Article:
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It should come as no surprise to hear that the United States is getting more obese and more unhealthy.  The National Center for Health Statistics (a part of the federal government’s Center for Disease Control) recently released data on Americans and obesity.  Spoiler alert: the numbers are not pretty.

By the numbers:

  • In 2015-2016, 39.8% of American adults were considered obese with obese being defined as having a body mass index (BMI) of 30 or higher.
  • In 2015-2016, 18.5% of American children (ages 2-19) were considered obese.
  • Since 1999, obesity rates have continued to rise.  In 1999, 30.5% of American adults and 13.9% of American children were considered to be obese.
  • American adults aged 40-59 showed the highest obesity rate at 42.8%.
  • 70.7% of American adults are considered to be overweight or obese with “overweight” defined as having a BMI of 26 and above.
  • The 2015-2016 government’s findings are the highest obesity numbers on record in the United States to date.
  • American Latinos and non-Latino blacks showed obesity levels of 47% and 46.8% respectively.
  • American blacks and Latina women showed higher obesity rates than their male counterparts.  Black women showed a 54.8% rate of obesity versus a 36.9% rate for males of the same age.  Latina women came in at 50.6%, while the males in the group were reported at 43.1%.  White adult men and women fared pretty equally.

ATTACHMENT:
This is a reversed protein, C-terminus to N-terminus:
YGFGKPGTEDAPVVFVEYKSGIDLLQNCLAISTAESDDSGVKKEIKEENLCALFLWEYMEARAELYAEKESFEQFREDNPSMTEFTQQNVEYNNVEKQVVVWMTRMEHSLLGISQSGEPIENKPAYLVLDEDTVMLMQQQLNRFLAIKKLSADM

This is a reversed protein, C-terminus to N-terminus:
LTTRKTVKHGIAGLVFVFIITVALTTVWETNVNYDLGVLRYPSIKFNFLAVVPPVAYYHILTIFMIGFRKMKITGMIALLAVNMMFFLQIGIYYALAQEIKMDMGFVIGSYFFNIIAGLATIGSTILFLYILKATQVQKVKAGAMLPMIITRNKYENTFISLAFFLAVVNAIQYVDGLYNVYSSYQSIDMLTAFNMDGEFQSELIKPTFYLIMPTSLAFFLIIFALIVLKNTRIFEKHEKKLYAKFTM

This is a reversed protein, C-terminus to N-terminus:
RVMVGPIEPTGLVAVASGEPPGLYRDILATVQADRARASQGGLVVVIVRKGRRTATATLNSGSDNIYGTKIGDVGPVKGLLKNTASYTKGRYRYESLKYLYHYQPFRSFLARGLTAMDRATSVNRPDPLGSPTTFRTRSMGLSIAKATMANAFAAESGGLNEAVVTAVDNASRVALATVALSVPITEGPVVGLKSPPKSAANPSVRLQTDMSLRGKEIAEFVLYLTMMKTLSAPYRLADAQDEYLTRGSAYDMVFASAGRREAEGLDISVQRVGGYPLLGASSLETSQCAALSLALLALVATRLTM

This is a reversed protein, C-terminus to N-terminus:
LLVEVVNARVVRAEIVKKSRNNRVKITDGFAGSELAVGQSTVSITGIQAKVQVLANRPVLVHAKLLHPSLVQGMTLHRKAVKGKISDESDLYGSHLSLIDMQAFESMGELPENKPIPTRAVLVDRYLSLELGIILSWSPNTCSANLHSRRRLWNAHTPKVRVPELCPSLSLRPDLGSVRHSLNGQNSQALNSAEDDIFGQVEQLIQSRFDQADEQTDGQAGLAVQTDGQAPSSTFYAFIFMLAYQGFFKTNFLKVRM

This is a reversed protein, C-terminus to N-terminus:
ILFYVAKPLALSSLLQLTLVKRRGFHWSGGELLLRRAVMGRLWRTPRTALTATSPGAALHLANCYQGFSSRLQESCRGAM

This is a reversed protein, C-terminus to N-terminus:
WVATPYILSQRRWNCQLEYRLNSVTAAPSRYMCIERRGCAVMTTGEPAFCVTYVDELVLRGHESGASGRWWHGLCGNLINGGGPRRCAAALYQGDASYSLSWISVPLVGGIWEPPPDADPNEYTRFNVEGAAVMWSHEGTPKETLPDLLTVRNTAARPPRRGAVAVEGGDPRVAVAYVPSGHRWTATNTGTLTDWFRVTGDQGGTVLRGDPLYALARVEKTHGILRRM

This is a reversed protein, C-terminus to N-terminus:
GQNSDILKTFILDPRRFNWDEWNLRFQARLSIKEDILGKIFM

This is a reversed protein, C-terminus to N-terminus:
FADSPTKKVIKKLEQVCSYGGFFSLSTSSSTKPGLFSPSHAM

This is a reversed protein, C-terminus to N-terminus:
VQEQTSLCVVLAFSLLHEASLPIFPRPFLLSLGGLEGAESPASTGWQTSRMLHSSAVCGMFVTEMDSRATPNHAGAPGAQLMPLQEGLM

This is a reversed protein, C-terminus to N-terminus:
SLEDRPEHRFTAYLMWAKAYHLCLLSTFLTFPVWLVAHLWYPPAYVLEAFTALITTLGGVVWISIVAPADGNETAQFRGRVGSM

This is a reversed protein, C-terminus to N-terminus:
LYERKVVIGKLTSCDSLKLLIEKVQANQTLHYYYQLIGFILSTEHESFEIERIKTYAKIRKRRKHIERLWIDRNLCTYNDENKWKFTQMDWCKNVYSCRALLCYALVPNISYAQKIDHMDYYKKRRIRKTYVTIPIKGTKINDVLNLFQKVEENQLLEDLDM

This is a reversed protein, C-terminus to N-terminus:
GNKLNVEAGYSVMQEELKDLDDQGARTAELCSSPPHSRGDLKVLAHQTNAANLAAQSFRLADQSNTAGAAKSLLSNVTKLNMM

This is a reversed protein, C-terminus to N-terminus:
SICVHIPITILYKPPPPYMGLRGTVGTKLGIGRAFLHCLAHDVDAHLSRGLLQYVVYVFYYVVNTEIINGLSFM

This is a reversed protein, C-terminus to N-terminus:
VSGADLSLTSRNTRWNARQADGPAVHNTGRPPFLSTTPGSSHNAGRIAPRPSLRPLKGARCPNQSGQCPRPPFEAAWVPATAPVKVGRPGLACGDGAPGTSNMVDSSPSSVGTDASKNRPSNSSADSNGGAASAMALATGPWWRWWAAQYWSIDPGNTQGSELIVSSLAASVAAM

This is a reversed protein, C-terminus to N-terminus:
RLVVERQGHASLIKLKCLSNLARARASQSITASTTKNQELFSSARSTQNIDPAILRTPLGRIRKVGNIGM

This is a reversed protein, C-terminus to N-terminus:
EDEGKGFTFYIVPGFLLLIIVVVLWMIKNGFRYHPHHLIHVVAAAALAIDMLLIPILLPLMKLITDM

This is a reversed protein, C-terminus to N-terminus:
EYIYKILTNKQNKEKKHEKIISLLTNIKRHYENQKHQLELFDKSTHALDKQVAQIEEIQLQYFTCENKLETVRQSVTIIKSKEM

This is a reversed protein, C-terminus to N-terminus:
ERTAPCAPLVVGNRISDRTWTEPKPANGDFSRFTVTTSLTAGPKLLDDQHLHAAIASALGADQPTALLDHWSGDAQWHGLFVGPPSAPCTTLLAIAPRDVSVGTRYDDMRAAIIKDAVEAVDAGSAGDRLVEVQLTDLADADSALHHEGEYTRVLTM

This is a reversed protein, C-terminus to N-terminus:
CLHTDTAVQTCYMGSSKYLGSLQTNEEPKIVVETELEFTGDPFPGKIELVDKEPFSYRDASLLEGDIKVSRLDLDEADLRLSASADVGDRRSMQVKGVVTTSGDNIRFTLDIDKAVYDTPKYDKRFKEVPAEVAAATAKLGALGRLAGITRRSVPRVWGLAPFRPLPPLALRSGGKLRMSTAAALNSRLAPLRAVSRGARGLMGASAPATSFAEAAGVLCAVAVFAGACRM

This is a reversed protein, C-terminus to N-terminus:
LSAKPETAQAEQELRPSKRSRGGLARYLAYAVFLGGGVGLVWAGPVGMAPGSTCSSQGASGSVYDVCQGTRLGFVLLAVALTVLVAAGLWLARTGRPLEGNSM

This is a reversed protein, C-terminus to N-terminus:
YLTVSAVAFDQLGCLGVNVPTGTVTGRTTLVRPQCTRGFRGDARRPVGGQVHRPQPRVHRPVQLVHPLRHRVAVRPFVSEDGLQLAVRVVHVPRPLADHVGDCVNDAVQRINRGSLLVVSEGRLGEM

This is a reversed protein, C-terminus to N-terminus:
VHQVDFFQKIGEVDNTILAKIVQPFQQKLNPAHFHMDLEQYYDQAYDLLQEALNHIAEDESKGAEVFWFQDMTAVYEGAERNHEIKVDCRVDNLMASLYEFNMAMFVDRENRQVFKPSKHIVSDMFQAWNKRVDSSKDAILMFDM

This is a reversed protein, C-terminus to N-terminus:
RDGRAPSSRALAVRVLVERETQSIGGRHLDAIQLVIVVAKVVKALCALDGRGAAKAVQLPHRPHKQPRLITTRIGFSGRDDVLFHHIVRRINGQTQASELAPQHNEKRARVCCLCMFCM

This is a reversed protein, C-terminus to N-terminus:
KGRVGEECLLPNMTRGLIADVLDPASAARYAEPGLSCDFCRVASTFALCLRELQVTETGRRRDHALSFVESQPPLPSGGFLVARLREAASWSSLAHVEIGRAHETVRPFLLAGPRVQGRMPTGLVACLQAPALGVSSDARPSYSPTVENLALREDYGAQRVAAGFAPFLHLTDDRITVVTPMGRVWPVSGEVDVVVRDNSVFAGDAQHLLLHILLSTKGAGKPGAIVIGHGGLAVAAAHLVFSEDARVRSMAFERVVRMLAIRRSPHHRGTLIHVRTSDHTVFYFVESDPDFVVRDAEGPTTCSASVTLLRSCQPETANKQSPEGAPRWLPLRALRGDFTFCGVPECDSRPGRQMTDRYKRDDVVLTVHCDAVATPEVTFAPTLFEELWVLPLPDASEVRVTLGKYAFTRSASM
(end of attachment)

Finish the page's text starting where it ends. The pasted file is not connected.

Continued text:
Where do the numbers come from?

The National Center for Health Statistics’ report was based on figures from a federal government survey that is done every year.  Approximately 5,000 Americans provide data and participate in the survey.  The participants’ weight is verified by researchers by placing them on a scale.  Participants are not allowed to self-report their weight.

Patrick T. Bradshaw told the Los Angeles Times that increased obesity rates “suggest that we haven’t been successful in efforts to reduce or prevent obesity in the population.”  The UC Berkeley population health researcher believes that in order to successfully decrease obesity rates, public campaigns need to focus specific challenges in weight management and that particular attention needs to paid to the Latino and African American demographic.

Medical weight management: If you are concerned about your weight and quality of life, perhaps medical weight management is for you.  GreenLite Medicine will help you lose the weight and reinvent your life.

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